November 28, 2018
By Debra Davis
Master gardener volunteers made topiaries and Christmas tree ornaments to display in the Farley-Hill House dining room as part of the governor’s mansion candlelight tour. From left are Amanda Borden, Sandy Rosamond, Jane McCarthy, Linda Cater, Scott Knight and Anne Carr.
Leaves, feathers, twigs, cotton, okra, moss and seeds — those ingredients and more help make the merriest of Christmases for those attending the annual Alabama Governor’s Mansion Christmas Candlelight Tours the first three Mondays in December.
The Monday Morning Mansion Garden Group (MMMGG) began creating a popular attraction three years ago when the volunteers were asked to decorate one of several trees that adorn the governor’s mansion and Farley-Hill House located next door.
“We use just about anything to make ornaments,” said Prattville’s Jane McCarthy, a master gardener and MMMGG volunteer. “I can’t really tell you where the ideas for ornaments come from. There are several of us who’ve been making our own ornaments for years. Inspiration comes from everywhere. It’s hard for me to walk around outside and not look for things to use.”
MMMGG’s artistic, inventive gardeners hail from the Autauga County Master Gardener Association, Central Alabama Master Gardener Association (CAMGA) in Elmore County and the Capital City Master Gardener Association in Montgomery.
For its inaugural decorating task, the group decorated a wisteria vine tree in the mansion’s sunroom. Hand-painted gourds and other natural nuggets highlighted that tree. Last year, they decorated a fir tree in the Farley-Hill House library. It was adorned with all-natural ornaments.
“A lot of the ornaments are made from things we find in our yards,” said McCarthy, a retired horticulturist formerly employed by Maxwell Air Force Base. “Leaves make beautiful angel wings. Lichen makes a delicate collar around the angel’s neck, and Spanish moss makes her hair. Her body might be a pod of okra or a pine cone.”
The group of master gardeners began volunteering at the mansion in October 2013 after McCarthy approached former first lady Dianne Bentley about proper pruning and weeding in the mansion’s gardens.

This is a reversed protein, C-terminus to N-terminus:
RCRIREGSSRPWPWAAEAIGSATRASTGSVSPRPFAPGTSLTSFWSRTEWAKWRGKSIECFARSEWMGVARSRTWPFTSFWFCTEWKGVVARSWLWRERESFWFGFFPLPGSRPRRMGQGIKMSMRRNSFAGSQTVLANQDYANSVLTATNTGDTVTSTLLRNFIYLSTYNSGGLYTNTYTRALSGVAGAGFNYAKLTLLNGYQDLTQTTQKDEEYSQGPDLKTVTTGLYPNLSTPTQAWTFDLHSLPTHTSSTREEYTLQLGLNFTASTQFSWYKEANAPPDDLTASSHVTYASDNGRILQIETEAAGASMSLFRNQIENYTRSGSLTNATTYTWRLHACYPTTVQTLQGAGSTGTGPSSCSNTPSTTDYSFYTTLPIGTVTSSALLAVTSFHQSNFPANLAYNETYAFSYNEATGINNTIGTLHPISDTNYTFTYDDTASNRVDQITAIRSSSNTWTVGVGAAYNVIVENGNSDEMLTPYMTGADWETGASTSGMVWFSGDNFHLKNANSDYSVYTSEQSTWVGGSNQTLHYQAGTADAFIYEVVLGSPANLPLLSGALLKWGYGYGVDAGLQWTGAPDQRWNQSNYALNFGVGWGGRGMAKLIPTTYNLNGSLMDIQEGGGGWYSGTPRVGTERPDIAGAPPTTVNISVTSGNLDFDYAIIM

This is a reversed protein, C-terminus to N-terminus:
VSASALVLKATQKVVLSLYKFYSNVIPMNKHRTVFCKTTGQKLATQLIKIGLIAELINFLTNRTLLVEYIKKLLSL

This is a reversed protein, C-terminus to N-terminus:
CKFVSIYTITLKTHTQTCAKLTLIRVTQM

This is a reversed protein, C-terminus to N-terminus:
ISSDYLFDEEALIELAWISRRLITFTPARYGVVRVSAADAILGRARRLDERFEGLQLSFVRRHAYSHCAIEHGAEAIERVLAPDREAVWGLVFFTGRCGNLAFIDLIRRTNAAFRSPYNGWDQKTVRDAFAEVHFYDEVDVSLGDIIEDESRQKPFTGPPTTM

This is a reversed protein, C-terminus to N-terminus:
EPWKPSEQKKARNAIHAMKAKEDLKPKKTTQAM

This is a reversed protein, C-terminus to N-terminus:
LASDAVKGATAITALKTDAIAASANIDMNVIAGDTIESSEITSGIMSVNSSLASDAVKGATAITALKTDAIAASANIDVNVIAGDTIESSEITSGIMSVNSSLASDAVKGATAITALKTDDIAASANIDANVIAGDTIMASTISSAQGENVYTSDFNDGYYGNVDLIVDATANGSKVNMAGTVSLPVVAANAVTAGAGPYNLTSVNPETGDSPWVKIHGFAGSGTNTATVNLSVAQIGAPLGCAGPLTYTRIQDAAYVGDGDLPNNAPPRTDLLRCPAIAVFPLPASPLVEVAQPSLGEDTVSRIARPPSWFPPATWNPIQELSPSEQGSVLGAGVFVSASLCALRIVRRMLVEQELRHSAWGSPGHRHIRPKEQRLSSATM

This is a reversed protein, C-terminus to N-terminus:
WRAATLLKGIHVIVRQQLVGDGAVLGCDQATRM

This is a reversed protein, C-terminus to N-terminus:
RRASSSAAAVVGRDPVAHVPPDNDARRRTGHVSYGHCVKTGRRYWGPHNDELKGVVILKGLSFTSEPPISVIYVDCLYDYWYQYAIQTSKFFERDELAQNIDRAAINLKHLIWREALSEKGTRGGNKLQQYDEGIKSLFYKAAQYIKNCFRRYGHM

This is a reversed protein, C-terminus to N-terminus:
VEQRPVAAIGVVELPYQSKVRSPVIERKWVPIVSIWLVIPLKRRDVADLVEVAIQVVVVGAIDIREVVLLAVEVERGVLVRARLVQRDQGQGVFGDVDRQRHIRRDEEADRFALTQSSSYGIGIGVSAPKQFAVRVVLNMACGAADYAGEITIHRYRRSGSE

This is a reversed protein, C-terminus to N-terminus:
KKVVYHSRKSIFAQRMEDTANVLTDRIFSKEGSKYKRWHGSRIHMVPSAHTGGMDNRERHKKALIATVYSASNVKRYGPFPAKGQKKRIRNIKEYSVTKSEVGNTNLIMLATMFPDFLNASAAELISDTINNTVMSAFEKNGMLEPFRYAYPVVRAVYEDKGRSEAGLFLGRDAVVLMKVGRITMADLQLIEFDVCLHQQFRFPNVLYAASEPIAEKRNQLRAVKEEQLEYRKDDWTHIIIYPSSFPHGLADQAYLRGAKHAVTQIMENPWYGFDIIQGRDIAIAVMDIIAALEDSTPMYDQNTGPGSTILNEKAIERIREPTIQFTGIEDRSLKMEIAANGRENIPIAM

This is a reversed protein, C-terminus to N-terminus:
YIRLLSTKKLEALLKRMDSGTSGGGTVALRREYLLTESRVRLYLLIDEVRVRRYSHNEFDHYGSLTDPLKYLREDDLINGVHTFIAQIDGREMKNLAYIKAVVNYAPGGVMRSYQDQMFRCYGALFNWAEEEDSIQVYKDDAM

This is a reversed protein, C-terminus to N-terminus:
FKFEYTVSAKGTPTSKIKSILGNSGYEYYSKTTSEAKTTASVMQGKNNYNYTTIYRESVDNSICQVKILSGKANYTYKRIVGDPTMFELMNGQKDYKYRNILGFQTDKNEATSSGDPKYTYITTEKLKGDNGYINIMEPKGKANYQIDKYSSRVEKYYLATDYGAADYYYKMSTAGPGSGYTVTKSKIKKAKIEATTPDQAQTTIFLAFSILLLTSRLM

“It was a big task, but our group loved the idea of helping make our state mansion’s gardens beautiful,” McCarthy said.
Each Monday, four to six volunteers typically show up to prune, pull weeds or plant flowers.
“Our group was thrilled when we were asked to decorate a tree the first year,” McCarthy said. “Then when we came back last year, we really tried to make our ornaments special. Some of our group served as docents. People kept stopping during the tour wanting to know where to buy the ornaments on our tree.”
Some guests were disappointed when they learned the ornaments weren’t for sale.
“But I did tell them how they could make them,” McCarthy said smiling. “With some imagination, a hot glue gun, some wire and patience, they’re not that hard to make.”
This year, the group will have a larger tree in the Farley-Hill House dining room.
Sandy Rosamond of Wetumpka is a CAMGA member and mansion volunteer. Decorating a Christmas tree seen by thousands of visitors is exciting, she said.
“We have so much fun making the decorations, and everyone has different talents when it comes to making ornaments,” Rosamond said. “We’re especially excited because we’re going to make topiaries for some of the tables this year.”
In addition to decorations at the mansion and Farley-Hill House, visitors can enjoy live choir performances and sample Alabama-made goods at the gift shop. Guests also can listen to live music performed by different children’s choirs each night on the mansion staircase. Admission is free, and tickets are available at the gift shop at 30 Finley Ave. in Montgomery across the street from the mansion’s side entrance.
Mansion Tour Coordinator Nicole Owens said there will be 11 trees decorated in the mansion and eight in the Farley-Hill House. Decorating and opening the mansion each year at Christmas is a special experience, she said.
“This is the people’s home, and we want the people of Alabama to see it and enjoy it at Christmas,” Owens said. “The tour is family-oriented, festive and free. It’s a great way to get into the Christmas spirit.”